A Norwegian study shows that girls aged two and a half years master most everyday activities better than boys.
Girls of two and a half years of age are more capable of feeding and dressing themselves, they are better at participating in circle time in kindergarten, and they are out of nappies earlier than boys of the same age. This is according to a study of over 1000 Norwegian children aged 30-33 months. Researchers looked at the extent to which girls and boys master different everyday activities. The results show that girls were more advanced in all areas studied by the researchers. The study is part of the Stavanger Project at the Norwegian Centre for Reading Education and Research, the University of Stavanger.
Both Norwegian and international research shows that girls have better language and social skills than boys in school and kindergarten. There are few studies, however, which document how small children master everyday activities in kindergarten. In Norway, over 90 percent of children aged 1 to 5 attend a public or private kindergarten, which is an integrated part of the education system.
"We expected to find differences, but were surprised that they were so great," says Aud Toril Meland, who together with Elsa Kaltvedt and Elin Reikerås recently published the findings in the Early Childhood Educational Journal. The Stavanger Project is a multidisciplinary, longitudinal study that is being carried out by the Reading Centre at the University of Stavanger in cooperation with the city of Stavanger.
MORE INDEPENDENT AND BETTER AT PARTICIPATING
In the study, kindergarten staff observed the children during the normal day. They looked at the extent to which the children take part in games and circle time, how they adapt to kindergarten meal-times and other routines, whether they like to dress and undress themselves and whether they master eating and drinking without help from adults. It became apparent that the girls were more independent with regard to dressing and undressing and that, to a greater extent, they mastered kindergarten routines such as changing from one activity to another and helping younger children.
The biggest difference between boys and girls was the age at which they were out of nappies and started using the toilet. Of the two and a half-year-old girls, 21.3% were completely finished with nappies and could say when they needed to use the toilet, compared to just 7.5% of the boys. Up to 67.8% of the girls had developed an interest in using a potty or toilet compared to 42.1% of the boys.
"The girls also scored higher on participation in circle time, where singing, games that develop motor skills and activities involving discussion or narration are important. Such activities require concentration for short periods, as well as the desire and the ability to interact, something which the girls seem to be better at mastering," says Elsa Kaltvedt.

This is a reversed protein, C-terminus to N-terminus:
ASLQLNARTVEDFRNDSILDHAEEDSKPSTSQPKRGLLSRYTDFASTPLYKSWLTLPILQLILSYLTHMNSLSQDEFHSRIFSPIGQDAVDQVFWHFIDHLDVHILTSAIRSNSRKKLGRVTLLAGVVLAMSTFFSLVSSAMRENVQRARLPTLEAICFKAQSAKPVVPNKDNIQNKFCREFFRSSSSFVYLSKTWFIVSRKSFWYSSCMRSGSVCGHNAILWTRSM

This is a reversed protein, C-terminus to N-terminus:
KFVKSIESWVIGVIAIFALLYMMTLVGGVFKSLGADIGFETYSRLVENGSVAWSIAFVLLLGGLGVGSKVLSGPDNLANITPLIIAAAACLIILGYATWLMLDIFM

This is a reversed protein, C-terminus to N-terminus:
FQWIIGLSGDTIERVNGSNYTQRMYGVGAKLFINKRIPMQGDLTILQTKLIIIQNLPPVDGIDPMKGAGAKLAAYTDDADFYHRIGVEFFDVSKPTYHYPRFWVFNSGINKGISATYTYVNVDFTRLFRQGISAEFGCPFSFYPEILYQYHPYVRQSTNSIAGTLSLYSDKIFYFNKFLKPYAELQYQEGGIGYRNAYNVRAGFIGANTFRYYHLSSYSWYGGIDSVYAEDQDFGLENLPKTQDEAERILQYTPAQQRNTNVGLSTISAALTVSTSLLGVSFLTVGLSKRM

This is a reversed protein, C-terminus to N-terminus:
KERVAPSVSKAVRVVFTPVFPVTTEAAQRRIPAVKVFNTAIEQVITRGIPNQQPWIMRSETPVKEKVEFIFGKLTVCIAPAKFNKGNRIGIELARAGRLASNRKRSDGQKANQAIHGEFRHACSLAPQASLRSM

"To a large extent, social skills and everyday activities are connected with children's language comprehension, motor skills and self-regulation. Well-developed language skills may contribute to girls being better able to express their needs and desires than boys. Children's language skills may also influence other activities, such as participating in conversation during mealtimes, dressing and undressing, and going from one activity to another," Meland explains.
The researchers believe that this is an important study as it highlights developmental differences between boys and girls, of which kindergarten staff ought to be aware.
"The differences may be due to both biological expectations and the fact that different demands and expectations are required of girls than boys. In the framework plan for Norwegian kindergartens, it is stated that boys and girls should have equal opportunities. Many people think that the fact that boys run, jump and climb is good for their development, but they are not necessarily better at mastering everyday activities despite being active. It is important to provide adequate support for boys. Boys should also get enjoyment from mastering everyday activities that involve both social and language skills," says Kaltvedt.
"Previous studies have shown that the behaviour and habits of girls often correspond with school and kindergarten teachers' preferred ideals. Girls are more frequently characterised as being responsible, cooperative, well-behaved, conscientious and diligent. Adults' behaviour and interaction with children can reflect their own attitudes to gender, thus giving different signals and expectations to boys and girls. Adults' attitudes, expectations and participation thus affect children differently, even in the early kindergarten years," says Reikerås
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